Browse and Shop

Where they're from

Crafting a bowl





Home > Red Cedar Tree
Juniperus virginiana (Eastern Red-cedar, Red Cedar, Eastern Juniper, Red Juniper, Pencil Cedar) is a species of juniper native to eastern North America from southeastern Canada to the Gulf of Mexico and east of the Great Plains. Further west it is replaced by the related Juniperus scopulorum (Rocky Mountain Juniper) and to the southwest by Juniperus ashei (Ashe Juniper).
The Lakota Native American name is Chansha, "redwood" or Hante'. In its native range it is commonly called "cedar" or "red cedar," names rejected by the American Joint Committee on Horticultural Nomenclature as it is a juniper, not a true cedar. However, "Red Cedar" is the most used common name.

Juniperus virginiana is a dense slow-growing coniferous evergreen tree that may never become more than a bush on poor soil, but is ordinarily from 5–20 m or 16–66 ft (rarely to 27 m or 89 ft) tall, with a short trunk 30–100 cm or 12–39 in (rarely 170 cm or 67 in) diameter. The oldest tree reported, from Missouri, was 795 years old. The bark is reddish-brown, fibrous, and peels off in narrow strips.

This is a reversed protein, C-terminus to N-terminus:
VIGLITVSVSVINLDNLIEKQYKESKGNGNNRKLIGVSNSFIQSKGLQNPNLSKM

The fine-grained, soft brittle pinkish- to brownish-red heartwood is fragrant, very light and very durable, even in contact with soil. Because of its rot resistance, the wood is used for fence posts. The aromatic wood is avoided by moths, so it is in demand as lining for clothes chests and closets, often referred to as cedar closets and cedar chests. If correctly prepared, it makes excellent English longbows, flatbows, and Native American sinew-backed bows. The wood is marketed as "eastern red cedar" or "aromatic cedar". The best portions of the heartwood are one of the few woods good for making pencils, but the supply had diminished sufficiently by the 1940s that it was largely replaced by incense-cedar.Juniper oil is distilled from the wood, twigs and leaves. The essential oil contains cedrol which has toxic and possibly carcinogenic properties. The cones are used to flavor gin and as a kidney medicine.
Native American tribes used juniper wood poles to mark out agreed tribal hunting territories. French traders named Baton Rouge, Louisiana, (meaning "red stick") from the reddish color of these poles.
During the Dust Bowl drought of the 1930s, the Prairie States Forest Project encouraged farmers to plant shelterbelts (wind breaks) made of eastern juniper throughout the Great Plains. They grow well under adverse conditions. Both drought tolerant and cold tolerant, they grow well in rocky, sandy, and clay substrate. Competition between trees is minimal, so they can be planted in tightly spaced rows, and the trees still grow to full height, creating a solid windbreak in a short time.
In the Missouri and Arkansas Ozarks, eastern juniper is commonly used as a Christmas tree.